A new 'lake' from Intel

  • Intel launches 7th generation CPU
  • Ten core desktop CPUs also coming
A new 'lake' from Intel


INTEL has announced the 7th generation Core architecture at Computex 2016 in Taipei, Taiwan. This is a third generation of 14-nanometre (nm) processors, codenamed Kaby Lake, that uses FinFET technology and a final confirmation that Intel's traditional tick-tock model has stopped, at least for now.
Intel also showed an Apollo Lake 14nm processor for entry-level and mobile computers based on new Atom x86 architecture, codenamed Goldmont. Full systems expected to ship before the end of the year.

The company said there are 400 design wins in the pipe, which sounds like quite a handful for an entry-level market. Intel also revealed its entire lineup of 14nm Broadwell-E CPUs for its X99 desktop platform, based on socket LGA 2011-v3.
This includes the Core i7 6950X, the company’s first 10-core consumer desktop processor featuring a 3.0GHz base clock and a 3.50GHz Turbo clock. The chip features 20 threads, 25MB of L3 cache, Intel’s new Turbo Boost 3.0 technology, 40 PCI-Express 3.0 lanes and the same 140W TDP as its Haswell-E predecessors.
It will cost a mere US$1,723 in quantities of 1,000 for OEMs (original equipment manufacturers). Intel claims that its new Broadwell-E family of HEDT chips will offer up to 35% faster multi-threaded performance over the previous Haswell-E lineup.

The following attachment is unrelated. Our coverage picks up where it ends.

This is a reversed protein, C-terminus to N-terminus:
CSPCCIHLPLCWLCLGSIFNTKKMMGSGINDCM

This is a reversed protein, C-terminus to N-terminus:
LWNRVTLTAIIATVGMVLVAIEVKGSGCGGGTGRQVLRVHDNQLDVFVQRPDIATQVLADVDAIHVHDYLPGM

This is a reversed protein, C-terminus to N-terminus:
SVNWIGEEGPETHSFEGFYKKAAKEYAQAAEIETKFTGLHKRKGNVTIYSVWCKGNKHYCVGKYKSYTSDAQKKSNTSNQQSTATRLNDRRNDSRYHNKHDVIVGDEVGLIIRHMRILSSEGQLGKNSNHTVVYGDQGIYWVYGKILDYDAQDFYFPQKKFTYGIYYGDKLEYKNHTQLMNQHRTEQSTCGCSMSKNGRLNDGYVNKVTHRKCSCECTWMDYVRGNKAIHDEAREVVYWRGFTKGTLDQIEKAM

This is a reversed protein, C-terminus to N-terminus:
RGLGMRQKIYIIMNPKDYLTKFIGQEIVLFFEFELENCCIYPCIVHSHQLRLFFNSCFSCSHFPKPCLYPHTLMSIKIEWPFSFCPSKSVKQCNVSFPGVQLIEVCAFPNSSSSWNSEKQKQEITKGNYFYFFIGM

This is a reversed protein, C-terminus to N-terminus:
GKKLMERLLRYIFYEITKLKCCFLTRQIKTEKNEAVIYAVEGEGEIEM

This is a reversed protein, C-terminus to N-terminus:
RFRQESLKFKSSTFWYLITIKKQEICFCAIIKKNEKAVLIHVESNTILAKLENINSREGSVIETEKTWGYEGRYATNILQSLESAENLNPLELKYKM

A new 'lake' from Intel

After discouraging PC modders and overclockers for years, Intel is finally embracing them. It is now adding three new overclocking features for additional voltage adjustments and performance headroom.

First on the list is 'per-core' overclocking. The next is AVX ratio offset, which is important because Intel's AVX instructions generally consume more power and frequency reductions must be used to keep the chip operating within TDP limits. The third is VccU voltage control, for more fine-tuned control of output voltage within set limits.
All of Intel’s new Broadwell-E chips now offer official memory support for DDR4 2400MHz memory speeds, up from DDR4 2133MHz in the previous Haswell-E lineup.

A new 'lake' from Intel

Turbo Boost is a technology Intel originally developed to allow base clock frequencies to be dynamically increased. Turbo Boost 1.0 was originally introduced with Nehalem processors in 2008. Turbo Boost 2.0 then came onto the scene with introduction of Sandy Bridge processors all the way through Haswell and Skylake.

Turbo Boost Max Technology 3.0 provides up to 15% higher performance in both single and multi-threaded applications over the previous 22nm Haswell-E generation.
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